Passengers (and motorbikes) are required to be at the station 30-40 minutes before departure. In order to put your motorbike on the train, you must drive through the station gates and onto the platform: at Saigon station the entrance is to the left of the main station building, signposted in Vietnamese as cửa đi – đón khách tàu Phan Thiết; at Phan Thiết station the entrance is on the right of the station building. Drive your motorbike along the platform (which is great fun) to the back end of the train. Here you’ll find a few other motorbikes waiting to be loaded onto the freight car. Show your ticket to the handling staff (there’s sometimes a 10,000vnđ ‘handling’ fee) and they will give you a paper receipt for your motorbike: do not lose this. Unlike longer train journeys in Vietnam – when your motorbike must be mummified in cardboard and tape, travels on a different train to you, and takes at least a couple of days to arrive – it’s all very easy. After leaving your motorbike with the staff, make your way to the passenger carriages and find your seat on the train; when you arrive at your destination, stroll along the platform to the freight car, show your receipt, and drive off.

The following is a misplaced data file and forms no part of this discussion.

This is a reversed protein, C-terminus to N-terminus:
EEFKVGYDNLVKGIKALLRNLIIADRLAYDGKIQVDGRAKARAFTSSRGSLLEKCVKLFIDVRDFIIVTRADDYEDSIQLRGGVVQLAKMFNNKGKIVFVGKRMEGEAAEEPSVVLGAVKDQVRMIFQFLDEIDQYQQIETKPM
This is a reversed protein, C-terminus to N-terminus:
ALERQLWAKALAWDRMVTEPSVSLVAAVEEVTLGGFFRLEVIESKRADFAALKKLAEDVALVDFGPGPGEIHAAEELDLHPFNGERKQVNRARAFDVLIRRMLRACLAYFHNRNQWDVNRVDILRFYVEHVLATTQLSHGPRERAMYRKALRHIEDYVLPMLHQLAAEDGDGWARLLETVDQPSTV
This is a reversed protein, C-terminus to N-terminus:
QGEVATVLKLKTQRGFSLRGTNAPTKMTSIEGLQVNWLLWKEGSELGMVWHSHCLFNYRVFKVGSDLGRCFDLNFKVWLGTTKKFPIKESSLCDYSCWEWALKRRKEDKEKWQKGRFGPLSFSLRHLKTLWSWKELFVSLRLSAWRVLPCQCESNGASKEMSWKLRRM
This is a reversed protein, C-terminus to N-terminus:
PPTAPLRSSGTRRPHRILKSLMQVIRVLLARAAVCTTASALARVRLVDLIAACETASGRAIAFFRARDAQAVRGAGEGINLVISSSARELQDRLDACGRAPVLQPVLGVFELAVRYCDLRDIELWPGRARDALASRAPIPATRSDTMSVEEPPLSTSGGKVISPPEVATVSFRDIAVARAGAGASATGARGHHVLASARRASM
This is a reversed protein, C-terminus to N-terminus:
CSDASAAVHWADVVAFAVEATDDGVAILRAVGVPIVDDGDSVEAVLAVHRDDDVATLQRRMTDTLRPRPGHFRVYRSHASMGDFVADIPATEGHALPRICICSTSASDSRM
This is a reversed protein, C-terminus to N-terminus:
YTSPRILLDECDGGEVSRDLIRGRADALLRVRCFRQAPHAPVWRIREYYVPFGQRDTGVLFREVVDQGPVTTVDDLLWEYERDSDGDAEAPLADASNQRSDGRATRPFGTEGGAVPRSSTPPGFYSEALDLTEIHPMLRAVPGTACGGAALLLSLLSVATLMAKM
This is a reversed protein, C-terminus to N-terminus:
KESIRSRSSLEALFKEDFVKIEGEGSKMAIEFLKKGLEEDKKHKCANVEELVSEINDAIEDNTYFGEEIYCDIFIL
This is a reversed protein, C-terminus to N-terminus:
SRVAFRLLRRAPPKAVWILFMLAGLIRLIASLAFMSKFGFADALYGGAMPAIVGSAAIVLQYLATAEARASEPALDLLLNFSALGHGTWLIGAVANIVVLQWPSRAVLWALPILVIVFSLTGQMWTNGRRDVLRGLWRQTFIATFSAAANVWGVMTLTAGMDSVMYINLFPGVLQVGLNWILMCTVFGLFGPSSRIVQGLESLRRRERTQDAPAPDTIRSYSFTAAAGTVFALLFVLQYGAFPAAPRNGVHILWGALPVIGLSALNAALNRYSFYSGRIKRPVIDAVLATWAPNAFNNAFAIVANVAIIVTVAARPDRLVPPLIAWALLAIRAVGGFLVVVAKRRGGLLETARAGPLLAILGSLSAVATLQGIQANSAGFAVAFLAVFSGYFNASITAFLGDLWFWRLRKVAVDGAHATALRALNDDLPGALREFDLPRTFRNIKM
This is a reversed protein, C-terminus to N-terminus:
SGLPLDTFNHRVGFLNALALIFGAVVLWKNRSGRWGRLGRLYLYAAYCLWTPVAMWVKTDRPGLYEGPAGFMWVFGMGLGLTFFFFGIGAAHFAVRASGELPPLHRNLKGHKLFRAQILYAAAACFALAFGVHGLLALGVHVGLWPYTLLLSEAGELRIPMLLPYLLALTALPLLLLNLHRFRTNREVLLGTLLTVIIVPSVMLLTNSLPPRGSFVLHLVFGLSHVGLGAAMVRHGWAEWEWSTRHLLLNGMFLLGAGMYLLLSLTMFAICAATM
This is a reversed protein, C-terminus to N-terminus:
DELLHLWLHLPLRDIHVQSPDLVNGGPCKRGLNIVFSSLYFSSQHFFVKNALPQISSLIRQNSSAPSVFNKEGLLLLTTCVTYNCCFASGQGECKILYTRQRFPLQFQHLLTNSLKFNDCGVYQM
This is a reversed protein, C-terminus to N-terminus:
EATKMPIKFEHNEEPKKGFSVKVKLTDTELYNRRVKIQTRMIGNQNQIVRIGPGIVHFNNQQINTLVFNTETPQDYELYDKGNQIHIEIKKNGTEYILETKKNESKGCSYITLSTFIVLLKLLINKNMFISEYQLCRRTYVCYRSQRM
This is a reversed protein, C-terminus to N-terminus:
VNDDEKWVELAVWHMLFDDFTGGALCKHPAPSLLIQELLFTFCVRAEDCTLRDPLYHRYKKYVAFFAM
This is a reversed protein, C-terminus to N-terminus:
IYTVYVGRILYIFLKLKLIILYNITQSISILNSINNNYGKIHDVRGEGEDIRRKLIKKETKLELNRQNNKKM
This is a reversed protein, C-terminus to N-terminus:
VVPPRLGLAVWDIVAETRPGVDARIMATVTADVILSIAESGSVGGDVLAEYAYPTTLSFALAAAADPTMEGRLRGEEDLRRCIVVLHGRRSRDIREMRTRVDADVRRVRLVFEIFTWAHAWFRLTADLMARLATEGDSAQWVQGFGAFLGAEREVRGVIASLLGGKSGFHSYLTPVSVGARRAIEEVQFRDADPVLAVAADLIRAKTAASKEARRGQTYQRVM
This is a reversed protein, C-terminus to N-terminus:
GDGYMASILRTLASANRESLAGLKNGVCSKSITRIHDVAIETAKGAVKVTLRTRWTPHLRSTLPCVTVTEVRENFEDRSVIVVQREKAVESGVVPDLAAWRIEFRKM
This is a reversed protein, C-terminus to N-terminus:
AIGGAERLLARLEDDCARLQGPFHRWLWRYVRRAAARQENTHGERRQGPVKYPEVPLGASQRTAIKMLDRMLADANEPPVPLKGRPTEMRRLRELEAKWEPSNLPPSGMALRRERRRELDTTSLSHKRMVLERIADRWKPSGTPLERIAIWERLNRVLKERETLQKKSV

Vietnam Railways staff roll Stavros off the train at Phan Thiet station
On the Train:
All carriages are air-conditioned (it’s a good idea to bring a sweater) and all seats are soft and comfy with reclinable backs. There are perfectly adequate toilets and wash basins in every carriage, and the general standard of cleanliness is good. Passengers receive a complimentary snack bag containing a bottle of water and rice crackers, the best part of which is the design of the packaging – a good souvenir from Vietnam Railways.
A dining car, towards the rear of the train, sports wooden chairs, large windows, and a surprisingly good selection of Vietnamese noodles, stir-fries, soups and drinks, all of which are reasonably priced and pretty tasty. Regardless of quality, there’s always something romantic about sitting in the dining carriage of a train, with a bite to eat and a coffee, and watching the scenery pass by.